Family History of Eating Disorder and the Broad Autism Phenotype in Autism

Bianca A. Barrionuevo, Aneesa R. Chowdhury, Joycelyn M. Lee, Nicole D. Dueker, Eden R. Martin, Margaret A. Pericak-Vance, Michael Cuccaro

Research output: Contribution to journalArticlepeer-review

Abstract

Autism features occur frequently among individuals with eating disorders (ED). This co-occurrence is not well understood but there is speculation that select traits (e.g., rigidity) are common to both autism and ED. To explore the co-occurrence of autistic traits and ED features, we used the Simons Simplex Collection (SSC; N = 2,623 families) to test whether first-degree relatives of individuals with autism with a history of ED features had more autism traits, as measured by the Broad Autism Phenotype Questionnaire (BAP-Q), compared to relatives with no history of ED. The frequency of individuals with ED features was 2.2% (N = 57) among mothers, <1% in siblings, and not present in fathers. We restricted our analyses to mothers. Compared to mothers with no history of ED, those with a history of ED had significantly higher scores on the BAP-Q Total Score and each of the three BAP-Q domains. More importantly, when the BAP-Q was used as a classification tool, we found that when compared to mothers with no history of ED, those with a history of ED were most likely to fall into the clinically significant range on the BAP-Q Rigid domain. Our results suggest that a history of ED features among mothers of individuals with autism is associated with the presence of autistic traits. This extends previous work showing a relationship between autism and ED and expands the range of neuropsychiatric traits that have relevance to the BAP among family members of individuals with autism. Lay Summary: Using information from the Simons Simplex Collection we tested whether mothers of individuals with autism with a history of eating disorder had more autism traits (i.e., similar to those in autism but milder) compared to mothers with no history of eating disorder. The most striking difference between the groups was the presence of rigidity in mothers with a history of eating disorder. This extends previous work showing a relationship between autism and eating disorders and suggests the utility of studying eating disorders in future family studies of autism. Autism Res 2020, 13: 1573–1581.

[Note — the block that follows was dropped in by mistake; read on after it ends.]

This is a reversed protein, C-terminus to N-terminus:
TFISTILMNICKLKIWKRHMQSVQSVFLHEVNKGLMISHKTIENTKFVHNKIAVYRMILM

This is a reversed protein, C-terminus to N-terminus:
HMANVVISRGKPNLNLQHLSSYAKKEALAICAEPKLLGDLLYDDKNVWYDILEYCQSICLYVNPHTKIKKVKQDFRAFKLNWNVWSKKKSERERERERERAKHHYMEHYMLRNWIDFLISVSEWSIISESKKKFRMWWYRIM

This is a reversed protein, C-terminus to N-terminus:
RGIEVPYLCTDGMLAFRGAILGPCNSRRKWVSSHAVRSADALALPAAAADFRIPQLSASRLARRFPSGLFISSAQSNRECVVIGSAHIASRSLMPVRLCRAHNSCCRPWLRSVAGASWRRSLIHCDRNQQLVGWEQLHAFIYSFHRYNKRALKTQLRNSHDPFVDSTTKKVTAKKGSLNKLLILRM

Original languageEnglish (US)
Pages (from-to)1573-1581
Number of pages9
JournalAutism Research
Volume13
Issue number9
DOIs
StatePublished - Sep 1 2020

Keywords

  • broad autism phenotype
  • co-morbid conditions
  • family studies
  • phenotype
  • restricted/repetitive behaviors

ASJC Scopus subject areas

  • Neuroscience(all)
  • Clinical Neurology
  • Genetics(clinical)

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